On the Northern coast of Africa sitting on the Mediterranean, the country of Tunisia is immediately south of Italy, and bordering Algeria on one side and Libya on the other. Like much of the Mediterranean world, there is a rich cultural heritage and history here and it’s in Tunisia where Rome arch-nemesis Carthage was established.
Settlers from Phoenicia and Sidon established the Carthaginian Empire and fought Rome on three different occasions during what would become known as the Punic Wars. While the Romans eventually won in 146 B.C.E, it was said that the Roman General Scipio Africanus wept in Carthage’s destruction. While the Carthaginian Empire might have been destroyed, subsequent rulers were the Vandals, Byzantium, Arab Caliphates, and the Ottoman Empire before finally succumbing to European Imperialism and becoming a French protectorate.
While the country used to be very big on European tourism, that has fallen a little to the wayside in recent years, but that doesn’t mean the infrastructure isn’t there to enjoy an authentic experience. There are plenty of different ways to experience a trip in Tunisia.
Whether you’re looking to spend some time relaxing on the beach, getting some sun and swimming in the sea, or checking out the variety of UNESCO World Heritage Sites, Tunisia is one of the most underrated spots in Africa. If you’re visiting this gem on the Mediterranean, check out these amazing things to do in Tunisia.
Walk Through the Remains on Ancient Empires
Despite Scipio conquering the armies of Hannibal and defeating the Carthaginians in the Third Punic War, the area of Carthage still technically remains. From the 6th century B.C.E, Carthage was one of the most powerful trading empires in the south Mediterranean. Spanning over half a million people, the Romans destroyed the city when they attacked, eventually redeveloping the area as the capital of Roman Africa.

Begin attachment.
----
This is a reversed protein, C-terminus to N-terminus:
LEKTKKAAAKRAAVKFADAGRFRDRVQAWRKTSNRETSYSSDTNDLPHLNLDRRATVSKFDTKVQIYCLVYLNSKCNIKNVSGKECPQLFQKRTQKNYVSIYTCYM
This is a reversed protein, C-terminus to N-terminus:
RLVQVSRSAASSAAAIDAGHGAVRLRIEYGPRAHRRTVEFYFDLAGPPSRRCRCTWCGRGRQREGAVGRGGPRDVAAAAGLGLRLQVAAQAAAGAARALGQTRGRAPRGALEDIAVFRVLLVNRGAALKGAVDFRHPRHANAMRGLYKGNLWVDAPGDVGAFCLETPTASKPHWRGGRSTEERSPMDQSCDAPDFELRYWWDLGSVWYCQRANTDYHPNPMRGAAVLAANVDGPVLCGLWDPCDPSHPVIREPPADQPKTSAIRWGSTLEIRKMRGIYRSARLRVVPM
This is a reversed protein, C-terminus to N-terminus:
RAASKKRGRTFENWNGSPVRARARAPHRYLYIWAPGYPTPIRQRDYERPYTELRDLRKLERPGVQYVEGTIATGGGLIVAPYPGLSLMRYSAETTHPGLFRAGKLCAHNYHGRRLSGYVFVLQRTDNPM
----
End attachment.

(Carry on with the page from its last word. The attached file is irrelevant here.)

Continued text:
Located just outside of the Tunis city center, Carthage of the modern era is a mostly affluent suburb that doubles as a UNESCO World Heritage Site.
As one might expect, there are plenty of things to see in Carthage. Hike up Byrsa Hill and take in the sweeping views of the ocean gulf and the plains to the west. The high point on the top of the hill has naturally made a strategic spot. The area is mostly walkable and a few highlights to check out include:
Antonin Baths: The Antonin baths are the largest Roman bath ruins outside of Rome itself. More than just the baths though, the area also houses a Punic cemetery, Punic kilns, mosaics, a chapel, and old houses. A great spot for getting a glimpse into what old Carthage might have been like. The Presidential palace is also located here and while it’s an interesting site to look at, it is strictly forbidden to take pictures of it.
Carthage Museum, and the Acropolium: Documenting both the Roman and Carthage Empires, the Carthage Museum, and the Acropolium is a great way to spend an afternoon. The museum grounds themselves offer sweeping views of the city and the coast and include the ruins of former streets. The site of a former library, chapel, statues, and more can be observed here.